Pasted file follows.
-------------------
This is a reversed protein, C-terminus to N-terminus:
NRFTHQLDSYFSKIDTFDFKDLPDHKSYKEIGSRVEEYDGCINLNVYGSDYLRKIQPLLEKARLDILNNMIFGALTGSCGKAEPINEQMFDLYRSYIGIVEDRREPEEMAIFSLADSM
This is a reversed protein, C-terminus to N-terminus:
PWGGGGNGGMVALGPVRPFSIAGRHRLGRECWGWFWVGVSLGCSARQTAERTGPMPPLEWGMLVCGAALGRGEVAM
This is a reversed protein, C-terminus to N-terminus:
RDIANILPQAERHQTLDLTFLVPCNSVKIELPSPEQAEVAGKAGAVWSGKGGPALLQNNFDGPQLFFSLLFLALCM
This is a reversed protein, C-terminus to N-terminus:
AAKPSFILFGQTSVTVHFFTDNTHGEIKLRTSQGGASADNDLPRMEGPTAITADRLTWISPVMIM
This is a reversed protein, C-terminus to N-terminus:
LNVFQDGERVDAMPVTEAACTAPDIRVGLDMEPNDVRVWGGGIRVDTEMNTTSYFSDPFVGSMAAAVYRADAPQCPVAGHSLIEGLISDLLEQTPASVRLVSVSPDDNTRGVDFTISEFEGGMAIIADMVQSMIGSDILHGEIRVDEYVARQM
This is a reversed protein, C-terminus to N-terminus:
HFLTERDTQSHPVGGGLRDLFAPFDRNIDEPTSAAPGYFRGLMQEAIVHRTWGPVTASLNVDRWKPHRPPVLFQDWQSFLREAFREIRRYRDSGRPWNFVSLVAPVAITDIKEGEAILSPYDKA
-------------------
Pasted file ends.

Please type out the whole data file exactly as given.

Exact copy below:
This is a reversed protein, C-terminus to N-terminus:
NRFTHQLDSYFSKIDTFDFKDLPDHKSYKEIGSRVEEYDGCINLNVYGSDYLRKIQPLLEKARLDILNNMIFGALTGSCGKAEPINEQMFDLYRSYIGIVEDRREPEEMAIFSLADSM
This is a reversed protein, C-terminus to N-terminus:
PWGGGGNGGMVALGPVRPFSIAGRHRLGRECWGWFWVGVSLGCSARQTAERTGPMPPLEWGMLVCGAALGRGEVAM
This is a reversed protein, C-terminus to N-terminus:
RDIANILPQAERHQTLDLTFLVPCNSVKIELPSPEQAEVAGKAGAVWSGKGGPALLQNNFDGPQLFFSLLFLALCM
This is a reversed protein, C-terminus to N-terminus:
AAKPSFILFGQTSVTVHFFTDNTHGEIKLRTSQGGASADNDLPRMEGPTAITADRLTWISPVMIM
This is a reversed protein, C-terminus to N-terminus:
LNVFQDGERVDAMPVTEAACTAPDIRVGLDMEPNDVRVWGGGIRVDTEMNTTSYFSDPFVGSMAAAVYRADAPQCPVAGHSLIEGLISDLLEQTPASVRLVSVSPDDNTRGVDFTISEFEGGMAIIADMVQSMIGSDILHGEIRVDEYVARQM
This is a reversed protein, C-terminus to N-terminus:
HFLTERDTQSHPVGGGLRDLFAPFDRNIDEPTSAAPGYFRGLMQEAIVHRTWGPVTASLNVDRWKPHRPPVLFQDWQSFLREAFREIRRYRDSGRPWNFVSLVAPVAITDIKEGEAILSPYDKA